With ticket in hand, I recently hopped aboard the European Sleeper in Berlin. My solo sleeper compartment had two seats facing each other with a faded plush covering and additional bedding above. All sleeper compartments can fit up to three travellers (standard seating and couchette options can fit six), but I paid extra to book the compartment just for me. 

According to the European Sleeper’s co-founder, Chris Engelsman, many of the carriages on the Brussels-to-Berlin route date to the 1950s and ’60s, with some renovations. Yet, the newly extended line to Prague launched with more modern carriages, including couchette coaches with air conditioning. The company also has long-term plans to invest in additional refurbishments to create a new look and feel with more modern comforts. 

Engelsman estimates that the European Sleeper can usually hold between 350 to 400 passengers, but the company will be adding additional carriages during the peak summer season to accommodate up to 600 people. That way, more travellers can jump on the 19:22 train in Brussels, go to bed looking at the Dutch countryside and wake up somewhere between Berlin and Dresden before finishing the homestretch to Prague by 10:56.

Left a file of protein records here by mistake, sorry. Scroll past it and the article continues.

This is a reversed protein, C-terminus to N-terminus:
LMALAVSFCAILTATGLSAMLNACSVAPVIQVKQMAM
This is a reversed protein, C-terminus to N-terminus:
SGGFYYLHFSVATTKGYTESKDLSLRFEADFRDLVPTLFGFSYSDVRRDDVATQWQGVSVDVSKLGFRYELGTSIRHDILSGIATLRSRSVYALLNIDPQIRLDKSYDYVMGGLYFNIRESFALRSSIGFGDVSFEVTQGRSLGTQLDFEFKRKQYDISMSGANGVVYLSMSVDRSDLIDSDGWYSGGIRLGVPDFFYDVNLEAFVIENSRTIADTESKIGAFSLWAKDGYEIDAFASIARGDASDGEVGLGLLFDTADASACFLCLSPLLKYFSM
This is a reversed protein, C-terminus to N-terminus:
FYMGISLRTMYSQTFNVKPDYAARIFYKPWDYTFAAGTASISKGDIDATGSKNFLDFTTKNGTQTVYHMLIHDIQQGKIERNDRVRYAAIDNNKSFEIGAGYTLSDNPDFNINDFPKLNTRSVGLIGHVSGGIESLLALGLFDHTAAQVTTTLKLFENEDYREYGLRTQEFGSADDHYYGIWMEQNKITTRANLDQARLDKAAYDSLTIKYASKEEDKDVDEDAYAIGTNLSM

Jorg Greuel/Getty Images The Bastei is a stunning rock formation supporting the remains of a nearly 1,000-year-old castle (Credit: Jorg Greuel/Getty Images)Jorg Greuel/Getty ImagesThe Bastei is a stunning rock formation supporting the remains of a nearly 1,000-year-old castle (Credit: Jorg Greuel/Getty Images)

Yet, outdoor lovers might want to consider getting off the train a few stops earlier in Bad Schandau just before 09:00. Chances are most international travellers will have never heard of this Saxony town of roughly 3,000 residents. Yet, if you love to travel off the beaten path, it’s arguably the most rewarding stop of the entire route. 

Bad Schandau is the rail gateway to Germany’s Saxon Switzerland National Park. With its series of photogenic, waterfront towns set on the enchanting Elbe River and villages connected by the Malerweg hiking trail – a 116km path that wraps its way around the region, climbing some 3,600m along the way – you might think of Saxon Switzerland as Germany’s version of Italy’s famed Cinque Terre